Reyðarfjörður. My amma, or grandmother, spent her early years here in this tiny cottage her father erected for his family. I thought that I had already written about Hans Beck, my great grandfather, but I can't seem to find my post on him and the story of his 23 children to link. Needless to say, they didn't all live in house at the same time, but I understand that it was always pretty crowded nevertheless.
My grandmother Ásta Beck is the last surviving child of Hans and now, in her 94th year, her little family home is being overwhelmed by a massive aluminum smelter just across the road. Only meters behind where I stood to take this photo is a massive continuously buzzing electrical power generator site and a small shack that houses the Alcoa Project Office.
Not being a resident of the Eastern fjords, I had until now reserved judgement on whether or not the smelter was a practical improvement for the region. After all, it is creating many many jobs for the locals. Even the smelter itself across the road from this family heirloom wasn't as obnoxious a site as I thought it would be, buil into the slope of the hill as it is. But the generator site, twice at least the size of this simple cottage is an absolute abomination. It's a noisy and ugly peice of infrastructure that Alcoa unfortunately had the temerity to plonk down side by side with a house protected by the National Museum of Iceland. Which begs the question why no one tried any harder to stop this from happening. A relative of mine, one Guðmundur Beck at least tried. Maybe the mystic who once lived there and who protects the fjord will give him an otherworldly helping hand...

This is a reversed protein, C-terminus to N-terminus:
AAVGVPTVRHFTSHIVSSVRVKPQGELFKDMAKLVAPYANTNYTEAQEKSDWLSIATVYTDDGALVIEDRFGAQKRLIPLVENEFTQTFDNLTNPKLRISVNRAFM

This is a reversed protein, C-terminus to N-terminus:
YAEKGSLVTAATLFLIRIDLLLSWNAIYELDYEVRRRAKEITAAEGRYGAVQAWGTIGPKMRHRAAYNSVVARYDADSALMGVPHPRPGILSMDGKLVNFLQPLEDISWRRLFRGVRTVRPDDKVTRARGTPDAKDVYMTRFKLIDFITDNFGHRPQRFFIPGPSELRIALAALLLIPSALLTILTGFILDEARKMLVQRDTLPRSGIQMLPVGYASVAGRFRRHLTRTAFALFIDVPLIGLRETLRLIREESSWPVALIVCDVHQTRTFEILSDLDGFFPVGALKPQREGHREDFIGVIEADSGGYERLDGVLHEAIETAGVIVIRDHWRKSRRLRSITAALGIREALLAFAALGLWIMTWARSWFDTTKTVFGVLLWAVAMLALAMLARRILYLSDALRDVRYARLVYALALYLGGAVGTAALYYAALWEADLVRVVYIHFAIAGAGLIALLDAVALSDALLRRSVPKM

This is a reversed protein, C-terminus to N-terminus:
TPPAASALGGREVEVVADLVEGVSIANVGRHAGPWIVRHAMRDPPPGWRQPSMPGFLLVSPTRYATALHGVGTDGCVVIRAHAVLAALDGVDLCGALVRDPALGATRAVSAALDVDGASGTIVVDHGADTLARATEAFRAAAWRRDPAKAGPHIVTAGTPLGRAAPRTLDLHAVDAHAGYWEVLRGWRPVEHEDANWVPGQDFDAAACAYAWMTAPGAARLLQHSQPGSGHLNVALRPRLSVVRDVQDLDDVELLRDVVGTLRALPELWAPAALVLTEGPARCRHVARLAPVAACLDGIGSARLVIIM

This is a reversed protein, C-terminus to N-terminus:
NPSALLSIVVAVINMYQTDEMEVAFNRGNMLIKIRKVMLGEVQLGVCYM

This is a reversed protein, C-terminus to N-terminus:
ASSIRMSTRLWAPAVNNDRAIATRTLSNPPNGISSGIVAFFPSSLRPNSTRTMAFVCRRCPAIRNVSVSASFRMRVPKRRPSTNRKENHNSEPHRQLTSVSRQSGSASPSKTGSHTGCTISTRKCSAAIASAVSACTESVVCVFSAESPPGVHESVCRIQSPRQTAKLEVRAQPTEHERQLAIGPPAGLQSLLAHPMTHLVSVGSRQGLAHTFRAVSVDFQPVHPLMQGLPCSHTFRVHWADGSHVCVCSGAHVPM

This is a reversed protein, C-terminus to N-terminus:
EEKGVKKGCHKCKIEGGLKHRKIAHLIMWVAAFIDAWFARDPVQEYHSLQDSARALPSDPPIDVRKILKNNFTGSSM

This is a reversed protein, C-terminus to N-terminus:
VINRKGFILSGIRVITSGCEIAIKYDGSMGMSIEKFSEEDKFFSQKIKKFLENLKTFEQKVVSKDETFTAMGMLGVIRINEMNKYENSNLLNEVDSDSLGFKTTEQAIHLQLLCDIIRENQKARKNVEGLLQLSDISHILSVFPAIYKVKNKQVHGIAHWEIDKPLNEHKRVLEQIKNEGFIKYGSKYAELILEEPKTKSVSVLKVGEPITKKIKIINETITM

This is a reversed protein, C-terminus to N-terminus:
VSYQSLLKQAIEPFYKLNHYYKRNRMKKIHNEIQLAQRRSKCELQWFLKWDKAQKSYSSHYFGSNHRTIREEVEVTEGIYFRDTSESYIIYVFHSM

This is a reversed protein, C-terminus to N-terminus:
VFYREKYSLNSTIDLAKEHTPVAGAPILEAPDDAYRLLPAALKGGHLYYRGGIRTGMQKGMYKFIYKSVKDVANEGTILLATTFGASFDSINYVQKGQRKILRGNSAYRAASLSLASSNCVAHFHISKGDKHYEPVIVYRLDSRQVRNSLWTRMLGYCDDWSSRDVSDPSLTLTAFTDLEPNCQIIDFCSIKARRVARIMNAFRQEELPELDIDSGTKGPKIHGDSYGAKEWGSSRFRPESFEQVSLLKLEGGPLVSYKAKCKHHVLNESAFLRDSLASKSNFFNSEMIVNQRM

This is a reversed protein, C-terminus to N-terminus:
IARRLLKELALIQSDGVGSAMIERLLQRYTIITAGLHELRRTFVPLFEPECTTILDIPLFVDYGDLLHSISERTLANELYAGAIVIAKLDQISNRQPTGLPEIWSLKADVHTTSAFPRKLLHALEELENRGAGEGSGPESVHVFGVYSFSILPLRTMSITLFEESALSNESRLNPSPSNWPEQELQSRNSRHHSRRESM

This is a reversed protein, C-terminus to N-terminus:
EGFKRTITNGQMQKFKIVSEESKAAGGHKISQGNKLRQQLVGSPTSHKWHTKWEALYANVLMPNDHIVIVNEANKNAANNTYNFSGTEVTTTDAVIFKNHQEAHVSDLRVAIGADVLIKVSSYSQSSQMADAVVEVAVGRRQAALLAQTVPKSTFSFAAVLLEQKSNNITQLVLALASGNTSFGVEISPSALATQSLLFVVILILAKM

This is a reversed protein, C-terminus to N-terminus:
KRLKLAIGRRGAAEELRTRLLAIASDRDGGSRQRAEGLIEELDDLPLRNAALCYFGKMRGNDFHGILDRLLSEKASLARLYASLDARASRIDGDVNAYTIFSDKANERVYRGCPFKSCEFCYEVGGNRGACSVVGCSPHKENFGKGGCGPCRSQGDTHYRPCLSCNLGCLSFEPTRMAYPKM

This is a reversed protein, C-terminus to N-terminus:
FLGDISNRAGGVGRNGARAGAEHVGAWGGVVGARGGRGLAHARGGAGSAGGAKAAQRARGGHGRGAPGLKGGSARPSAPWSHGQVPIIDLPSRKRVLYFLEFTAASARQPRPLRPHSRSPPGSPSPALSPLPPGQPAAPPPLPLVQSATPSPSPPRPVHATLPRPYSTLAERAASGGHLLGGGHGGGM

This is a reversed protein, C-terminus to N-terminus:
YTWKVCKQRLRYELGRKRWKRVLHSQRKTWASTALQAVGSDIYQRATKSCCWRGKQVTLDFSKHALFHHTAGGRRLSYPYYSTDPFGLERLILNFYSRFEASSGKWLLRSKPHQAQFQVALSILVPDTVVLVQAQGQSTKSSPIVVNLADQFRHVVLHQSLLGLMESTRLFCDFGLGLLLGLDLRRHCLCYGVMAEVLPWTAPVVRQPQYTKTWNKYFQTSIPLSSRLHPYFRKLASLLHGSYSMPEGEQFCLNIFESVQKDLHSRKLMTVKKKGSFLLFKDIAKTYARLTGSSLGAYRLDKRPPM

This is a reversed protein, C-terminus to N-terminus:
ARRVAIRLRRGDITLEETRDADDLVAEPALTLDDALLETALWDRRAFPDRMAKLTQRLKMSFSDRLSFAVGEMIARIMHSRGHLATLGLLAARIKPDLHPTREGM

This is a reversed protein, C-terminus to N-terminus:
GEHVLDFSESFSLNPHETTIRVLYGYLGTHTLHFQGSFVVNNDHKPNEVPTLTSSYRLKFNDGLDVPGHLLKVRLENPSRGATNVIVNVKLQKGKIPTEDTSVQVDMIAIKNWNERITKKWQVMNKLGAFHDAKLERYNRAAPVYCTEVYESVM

Update, June 2012: My grandmother Ásta Beck passed away last year in her 98th year, seven years after her last surviving brother, Unnsteinn Beck. She was the absolute matriarch of our extended family and is very much missed. She lived to see the complete and careful renovation of her childhood home, though, sponsored in main by Alcoa.
Regarding the benefit to the local Reyðafjörður community, I've had the chance in the past six years to chat with various people from or living in Fjarðabyggð. Almost all of them agree that the aluminum smelter has done nothing but add to the life and livelihood of the region.